An ex Chief of Army Staff has been hit by the iron rod of the Economic and Financial Crimes Commission as his estate gets seized.
According to a The Nation report, the Economic and Financial Crimes Commission (EFCC) has seized an estate, allegedly valued at over N4billion from a former Chief of Army Staff.
The estate, which has been placed under Interim Asset Forfeiture, was confiscated on account of the ongoing probe of the ex-Army Chief over $2.1 billion arms deals.
Prior to the seizure, the Presidential Committee on Audit of Defence Equipment Procurement (CADEP) had traced about N2 billion meant for the purchase of vehicles for the Nigerian Army, to the accounts of five children of the former Army chief.
There were indications that the said accounts were yet to be de-frozen at press time.
The Presidential Committee on Audit of Defence Equipment, headed by AVM JON Ode, had submitted its third interim report to President Muhammadu Buhari, leading to the shortlisting of the 54 people to be probed.
Apart from two ex-Army Chiefs, others recommended for probe are 16 other retired and serving Army officers, 12 serving and retired public officers and 24 Chief Executive Officers of companies involved in the procurement of equipment.
According to findings made by our correspondent, the EFCC decided to invoke Interim Asset Forfeiture Clause pending the outcome of the ongoing investigation.
A search by our correspondent revealed that the estate is sited between Jabi and Life Camp.
When our correspondent visited the site at 11am on Friday, the EFCC’s ‘Keep Off’ sign was already pasted on the estate.
The anti-graft agency also indicated that the estate was “under investigation.”
The estate contains more than 30 duplexes built to taste.
A reliable source, who spoke in confidence, said: “The ex-Army Chief was referred to the EFCC based on the report of the Presidential Committee on Audit of Defence Equipment, headed by AVM JON Ode.
“We are still investigating the ex-Army Chief and he will soon be interrogated. But in line with our modus operandi, we have been able to trace his suspicious assets which we have attached under Interim Asset Forfeiture.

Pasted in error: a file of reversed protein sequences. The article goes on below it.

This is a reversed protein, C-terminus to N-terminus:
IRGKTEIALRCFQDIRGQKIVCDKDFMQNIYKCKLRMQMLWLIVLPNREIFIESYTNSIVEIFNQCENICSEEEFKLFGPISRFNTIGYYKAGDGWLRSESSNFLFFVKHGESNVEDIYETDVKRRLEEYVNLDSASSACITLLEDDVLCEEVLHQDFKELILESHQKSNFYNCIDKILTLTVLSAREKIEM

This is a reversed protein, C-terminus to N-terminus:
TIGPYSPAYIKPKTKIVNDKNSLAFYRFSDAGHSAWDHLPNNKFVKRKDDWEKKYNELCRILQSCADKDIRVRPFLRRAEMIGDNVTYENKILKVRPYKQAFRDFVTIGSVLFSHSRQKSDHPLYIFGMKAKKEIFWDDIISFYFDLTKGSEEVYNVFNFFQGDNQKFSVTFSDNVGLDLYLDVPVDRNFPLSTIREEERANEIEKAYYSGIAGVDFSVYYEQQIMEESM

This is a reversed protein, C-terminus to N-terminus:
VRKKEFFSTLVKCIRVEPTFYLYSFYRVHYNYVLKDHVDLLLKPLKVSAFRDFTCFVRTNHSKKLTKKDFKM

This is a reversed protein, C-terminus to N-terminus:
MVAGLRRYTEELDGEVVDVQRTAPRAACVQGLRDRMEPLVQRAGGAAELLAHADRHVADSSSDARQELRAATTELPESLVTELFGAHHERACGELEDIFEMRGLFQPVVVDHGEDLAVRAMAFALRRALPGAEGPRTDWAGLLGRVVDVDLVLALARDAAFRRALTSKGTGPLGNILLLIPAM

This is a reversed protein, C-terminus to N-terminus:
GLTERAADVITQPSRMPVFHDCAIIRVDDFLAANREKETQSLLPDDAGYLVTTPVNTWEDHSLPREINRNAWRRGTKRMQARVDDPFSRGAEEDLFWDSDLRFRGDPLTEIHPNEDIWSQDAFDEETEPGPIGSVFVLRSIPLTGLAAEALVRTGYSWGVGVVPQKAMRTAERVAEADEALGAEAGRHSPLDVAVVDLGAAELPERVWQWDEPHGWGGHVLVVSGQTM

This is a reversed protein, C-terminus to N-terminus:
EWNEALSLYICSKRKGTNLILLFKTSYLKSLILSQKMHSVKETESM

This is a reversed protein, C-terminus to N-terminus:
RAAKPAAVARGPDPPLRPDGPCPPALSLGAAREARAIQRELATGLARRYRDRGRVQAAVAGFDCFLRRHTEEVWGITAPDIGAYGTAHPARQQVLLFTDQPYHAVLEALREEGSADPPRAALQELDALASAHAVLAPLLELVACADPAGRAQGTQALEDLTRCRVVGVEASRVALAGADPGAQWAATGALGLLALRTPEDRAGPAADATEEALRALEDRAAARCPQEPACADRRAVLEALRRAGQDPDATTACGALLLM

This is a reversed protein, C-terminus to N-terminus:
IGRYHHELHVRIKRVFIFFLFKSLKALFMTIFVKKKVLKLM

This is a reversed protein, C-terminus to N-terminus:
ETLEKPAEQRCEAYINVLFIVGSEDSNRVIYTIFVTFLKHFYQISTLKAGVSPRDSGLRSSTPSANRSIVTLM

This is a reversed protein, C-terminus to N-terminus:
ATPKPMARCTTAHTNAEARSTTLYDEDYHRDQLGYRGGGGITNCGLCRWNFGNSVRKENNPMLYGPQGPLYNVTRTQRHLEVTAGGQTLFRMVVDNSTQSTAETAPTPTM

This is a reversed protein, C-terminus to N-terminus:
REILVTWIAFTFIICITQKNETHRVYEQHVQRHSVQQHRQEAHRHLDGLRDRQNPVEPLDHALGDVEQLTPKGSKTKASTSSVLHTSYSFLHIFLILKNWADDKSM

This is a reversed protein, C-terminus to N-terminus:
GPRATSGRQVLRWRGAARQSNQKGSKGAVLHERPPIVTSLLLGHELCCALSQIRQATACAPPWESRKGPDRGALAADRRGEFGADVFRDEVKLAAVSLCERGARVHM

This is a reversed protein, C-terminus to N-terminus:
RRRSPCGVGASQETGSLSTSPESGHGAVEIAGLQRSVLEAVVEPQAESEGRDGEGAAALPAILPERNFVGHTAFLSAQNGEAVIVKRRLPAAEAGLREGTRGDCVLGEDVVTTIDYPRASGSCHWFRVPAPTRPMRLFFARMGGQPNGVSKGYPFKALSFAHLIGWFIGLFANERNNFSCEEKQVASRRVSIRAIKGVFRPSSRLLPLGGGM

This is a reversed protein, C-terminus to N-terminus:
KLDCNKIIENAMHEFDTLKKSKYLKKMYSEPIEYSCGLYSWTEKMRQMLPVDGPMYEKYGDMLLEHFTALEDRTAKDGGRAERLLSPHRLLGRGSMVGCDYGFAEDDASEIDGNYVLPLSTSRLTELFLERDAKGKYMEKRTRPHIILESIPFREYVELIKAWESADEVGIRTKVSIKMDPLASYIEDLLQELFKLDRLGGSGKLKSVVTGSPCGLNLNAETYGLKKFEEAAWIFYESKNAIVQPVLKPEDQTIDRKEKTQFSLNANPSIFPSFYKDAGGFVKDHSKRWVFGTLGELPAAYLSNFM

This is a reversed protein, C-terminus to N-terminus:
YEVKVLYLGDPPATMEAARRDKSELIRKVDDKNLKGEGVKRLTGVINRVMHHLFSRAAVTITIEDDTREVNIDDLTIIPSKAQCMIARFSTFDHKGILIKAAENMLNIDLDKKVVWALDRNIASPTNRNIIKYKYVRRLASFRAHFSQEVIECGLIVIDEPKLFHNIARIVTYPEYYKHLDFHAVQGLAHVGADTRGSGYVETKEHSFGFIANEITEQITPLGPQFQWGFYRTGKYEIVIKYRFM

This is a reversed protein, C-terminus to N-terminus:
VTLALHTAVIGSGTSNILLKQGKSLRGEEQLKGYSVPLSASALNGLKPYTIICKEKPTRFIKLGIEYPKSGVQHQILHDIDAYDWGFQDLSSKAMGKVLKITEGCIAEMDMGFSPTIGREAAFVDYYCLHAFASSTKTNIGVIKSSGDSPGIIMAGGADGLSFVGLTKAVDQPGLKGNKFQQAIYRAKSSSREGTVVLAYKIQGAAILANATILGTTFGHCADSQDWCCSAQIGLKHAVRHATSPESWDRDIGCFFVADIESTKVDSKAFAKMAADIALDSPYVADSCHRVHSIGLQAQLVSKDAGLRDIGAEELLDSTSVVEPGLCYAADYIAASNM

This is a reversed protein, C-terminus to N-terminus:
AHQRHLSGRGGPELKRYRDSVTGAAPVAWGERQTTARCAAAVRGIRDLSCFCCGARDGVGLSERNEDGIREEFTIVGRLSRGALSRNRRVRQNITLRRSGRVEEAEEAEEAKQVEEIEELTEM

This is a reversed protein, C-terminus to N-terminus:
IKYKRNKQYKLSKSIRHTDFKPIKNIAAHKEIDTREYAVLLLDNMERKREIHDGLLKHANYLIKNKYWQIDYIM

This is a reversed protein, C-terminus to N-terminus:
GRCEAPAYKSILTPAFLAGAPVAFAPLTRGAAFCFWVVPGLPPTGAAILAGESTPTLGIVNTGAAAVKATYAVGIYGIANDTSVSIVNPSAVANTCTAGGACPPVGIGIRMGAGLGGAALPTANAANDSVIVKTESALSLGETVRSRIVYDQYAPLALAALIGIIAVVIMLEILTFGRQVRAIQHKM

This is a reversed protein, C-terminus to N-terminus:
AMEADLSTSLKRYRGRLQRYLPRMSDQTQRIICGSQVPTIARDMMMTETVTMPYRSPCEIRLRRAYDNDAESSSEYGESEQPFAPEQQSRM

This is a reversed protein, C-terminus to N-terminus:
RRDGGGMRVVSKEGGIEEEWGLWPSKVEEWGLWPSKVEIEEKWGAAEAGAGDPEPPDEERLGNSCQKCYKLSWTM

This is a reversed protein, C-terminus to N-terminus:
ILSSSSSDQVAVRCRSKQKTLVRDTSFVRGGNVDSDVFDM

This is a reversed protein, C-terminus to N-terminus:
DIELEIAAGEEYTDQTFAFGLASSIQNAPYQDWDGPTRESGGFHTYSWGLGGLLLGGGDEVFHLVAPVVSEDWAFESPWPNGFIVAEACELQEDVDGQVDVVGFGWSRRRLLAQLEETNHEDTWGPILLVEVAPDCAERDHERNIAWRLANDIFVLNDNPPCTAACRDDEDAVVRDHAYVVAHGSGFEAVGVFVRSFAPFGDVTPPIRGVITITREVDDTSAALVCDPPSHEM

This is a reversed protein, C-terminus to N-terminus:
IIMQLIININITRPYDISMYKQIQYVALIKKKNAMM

“In this case of the ex-Chief of Army Staff, his children and friends were used as fronts for money laundering.
“We have traced many suspicious accounts linked with the ex-Army boss. Most of these accounts have been frozen.
“Some of our operatives have been working on documents in the Office of National Security Adviser (ONSA) on evidence relating to these scandalous procurement deals.”
Responding to a question, the source said: “The estate under forfeiture is so massive and valued at about N4 billion.”
Section 7 of the EFCC Act says: “The commission has power to (a) cause any investigations to be conducted as to whether any person, corporate body or organisation has committed any offence under this Act or other law relating to economic and financial crimes.
“(b) Cause investigations to be conducted into the properties of any person if it appears to the commission that the person’s lifestyle and extent of the properties are not justified by his source of income.”
The Presidential Committee had established that the ex-Chief of Army Staff has a case to answer.
The report of the panel said in part: “The Committee further established that between March 2011 and December 2013, two companies exclusively procured various types of Toyota and Mitsubishi vehicles worth over N2, 000,000,000.00 for the Nigerian Army without any competitive bidding.
“Most of the contracts awarded to the companies were also split, awarded on the same date or within a short space of time at costs and mobilization higher than the prescribed thresholds.